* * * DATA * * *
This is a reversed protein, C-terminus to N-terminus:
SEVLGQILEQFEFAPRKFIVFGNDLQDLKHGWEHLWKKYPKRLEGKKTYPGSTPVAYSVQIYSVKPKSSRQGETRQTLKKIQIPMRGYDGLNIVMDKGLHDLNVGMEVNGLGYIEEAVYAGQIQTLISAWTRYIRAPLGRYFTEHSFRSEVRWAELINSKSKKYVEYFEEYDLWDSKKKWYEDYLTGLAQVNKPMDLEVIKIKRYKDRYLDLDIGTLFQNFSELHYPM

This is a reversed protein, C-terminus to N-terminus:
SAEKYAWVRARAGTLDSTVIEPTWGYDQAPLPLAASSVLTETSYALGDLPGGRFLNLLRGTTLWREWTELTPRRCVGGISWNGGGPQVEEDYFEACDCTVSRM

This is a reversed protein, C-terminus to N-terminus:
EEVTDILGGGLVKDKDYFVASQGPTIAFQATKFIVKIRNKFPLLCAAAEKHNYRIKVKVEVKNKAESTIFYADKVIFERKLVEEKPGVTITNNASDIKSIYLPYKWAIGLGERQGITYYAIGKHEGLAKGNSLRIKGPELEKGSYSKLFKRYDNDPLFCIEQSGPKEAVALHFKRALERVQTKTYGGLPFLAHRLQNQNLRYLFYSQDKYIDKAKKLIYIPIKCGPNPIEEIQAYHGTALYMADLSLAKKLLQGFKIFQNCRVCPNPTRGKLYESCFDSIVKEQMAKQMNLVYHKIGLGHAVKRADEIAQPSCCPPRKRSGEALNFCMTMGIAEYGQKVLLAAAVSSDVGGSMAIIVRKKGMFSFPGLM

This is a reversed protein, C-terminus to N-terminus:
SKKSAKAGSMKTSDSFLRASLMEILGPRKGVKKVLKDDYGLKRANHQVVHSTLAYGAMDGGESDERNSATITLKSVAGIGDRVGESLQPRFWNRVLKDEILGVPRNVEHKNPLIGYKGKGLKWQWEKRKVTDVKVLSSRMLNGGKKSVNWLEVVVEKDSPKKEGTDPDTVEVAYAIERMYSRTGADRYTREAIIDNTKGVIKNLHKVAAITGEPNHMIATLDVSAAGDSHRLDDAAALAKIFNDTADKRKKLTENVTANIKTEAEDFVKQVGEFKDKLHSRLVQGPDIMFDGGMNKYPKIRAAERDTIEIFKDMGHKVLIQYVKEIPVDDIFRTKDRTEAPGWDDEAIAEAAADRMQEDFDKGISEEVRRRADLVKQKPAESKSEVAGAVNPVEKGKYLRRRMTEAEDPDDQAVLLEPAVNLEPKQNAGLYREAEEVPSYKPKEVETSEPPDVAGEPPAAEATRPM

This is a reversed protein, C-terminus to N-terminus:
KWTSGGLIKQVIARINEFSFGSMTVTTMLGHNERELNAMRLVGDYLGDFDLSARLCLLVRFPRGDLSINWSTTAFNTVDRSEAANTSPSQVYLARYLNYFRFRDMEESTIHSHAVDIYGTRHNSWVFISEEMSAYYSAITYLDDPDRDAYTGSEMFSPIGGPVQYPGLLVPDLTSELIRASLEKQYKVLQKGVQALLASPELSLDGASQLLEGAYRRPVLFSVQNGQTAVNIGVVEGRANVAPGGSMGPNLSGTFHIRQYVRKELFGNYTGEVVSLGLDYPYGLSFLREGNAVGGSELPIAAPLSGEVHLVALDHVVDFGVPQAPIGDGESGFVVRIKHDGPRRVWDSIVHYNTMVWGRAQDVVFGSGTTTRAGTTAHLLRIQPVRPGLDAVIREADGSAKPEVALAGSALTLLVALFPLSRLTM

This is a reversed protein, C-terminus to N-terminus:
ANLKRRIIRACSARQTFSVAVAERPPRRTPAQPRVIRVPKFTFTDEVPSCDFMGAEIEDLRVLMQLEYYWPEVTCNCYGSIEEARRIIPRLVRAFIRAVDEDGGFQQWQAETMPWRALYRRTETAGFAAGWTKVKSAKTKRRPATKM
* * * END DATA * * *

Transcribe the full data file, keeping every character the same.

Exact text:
This is a reversed protein, C-terminus to N-terminus:
SEVLGQILEQFEFAPRKFIVFGNDLQDLKHGWEHLWKKYPKRLEGKKTYPGSTPVAYSVQIYSVKPKSSRQGETRQTLKKIQIPMRGYDGLNIVMDKGLHDLNVGMEVNGLGYIEEAVYAGQIQTLISAWTRYIRAPLGRYFTEHSFRSEVRWAELINSKSKKYVEYFEEYDLWDSKKKWYEDYLTGLAQVNKPMDLEVIKIKRYKDRYLDLDIGTLFQNFSELHYPM

This is a reversed protein, C-terminus to N-terminus:
SAEKYAWVRARAGTLDSTVIEPTWGYDQAPLPLAASSVLTETSYALGDLPGGRFLNLLRGTTLWREWTELTPRRCVGGISWNGGGPQVEEDYFEACDCTVSRM

This is a reversed protein, C-terminus to N-terminus:
EEVTDILGGGLVKDKDYFVASQGPTIAFQATKFIVKIRNKFPLLCAAAEKHNYRIKVKVEVKNKAESTIFYADKVIFERKLVEEKPGVTITNNASDIKSIYLPYKWAIGLGERQGITYYAIGKHEGLAKGNSLRIKGPELEKGSYSKLFKRYDNDPLFCIEQSGPKEAVALHFKRALERVQTKTYGGLPFLAHRLQNQNLRYLFYSQDKYIDKAKKLIYIPIKCGPNPIEEIQAYHGTALYMADLSLAKKLLQGFKIFQNCRVCPNPTRGKLYESCFDSIVKEQMAKQMNLVYHKIGLGHAVKRADEIAQPSCCPPRKRSGEALNFCMTMGIAEYGQKVLLAAAVSSDVGGSMAIIVRKKGMFSFPGLM

This is a reversed protein, C-terminus to N-terminus:
SKKSAKAGSMKTSDSFLRASLMEILGPRKGVKKVLKDDYGLKRANHQVVHSTLAYGAMDGGESDERNSATITLKSVAGIGDRVGESLQPRFWNRVLKDEILGVPRNVEHKNPLIGYKGKGLKWQWEKRKVTDVKVLSSRMLNGGKKSVNWLEVVVEKDSPKKEGTDPDTVEVAYAIERMYSRTGADRYTREAIIDNTKGVIKNLHKVAAITGEPNHMIATLDVSAAGDSHRLDDAAALAKIFNDTADKRKKLTENVTANIKTEAEDFVKQVGEFKDKLHSRLVQGPDIMFDGGMNKYPKIRAAERDTIEIFKDMGHKVLIQYVKEIPVDDIFRTKDRTEAPGWDDEAIAEAAADRMQEDFDKGISEEVRRRADLVKQKPAESKSEVAGAVNPVEKGKYLRRRMTEAEDPDDQAVLLEPAVNLEPKQNAGLYREAEEVPSYKPKEVETSEPPDVAGEPPAAEATRPM

This is a reversed protein, C-terminus to N-terminus:
KWTSGGLIKQVIARINEFSFGSMTVTTMLGHNERELNAMRLVGDYLGDFDLSARLCLLVRFPRGDLSINWSTTAFNTVDRSEAANTSPSQVYLARYLNYFRFRDMEESTIHSHAVDIYGTRHNSWVFISEEMSAYYSAITYLDDPDRDAYTGSEMFSPIGGPVQYPGLLVPDLTSELIRASLEKQYKVLQKGVQALLASPELSLDGASQLLEGAYRRPVLFSVQNGQTAVNIGVVEGRANVAPGGSMGPNLSGTFHIRQYVRKELFGNYTGEVVSLGLDYPYGLSFLREGNAVGGSELPIAAPLSGEVHLVALDHVVDFGVPQAPIGDGESGFVVRIKHDGPRRVWDSIVHYNTMVWGRAQDVVFGSGTTTRAGTTAHLLRIQPVRPGLDAVIREADGSAKPEVALAGSALTLLVALFPLSRLTM

This is a reversed protein, C-terminus to N-terminus:
ANLKRRIIRACSARQTFSVAVAERPPRRTPAQPRVIRVPKFTFTDEVPSCDFMGAEIEDLRVLMQLEYYWPEVTCNCYGSIEEARRIIPRLVRAFIRAVDEDGGFQQWQAETMPWRALYRRTETAGFAAGWTKVKSAKTKRRPATKM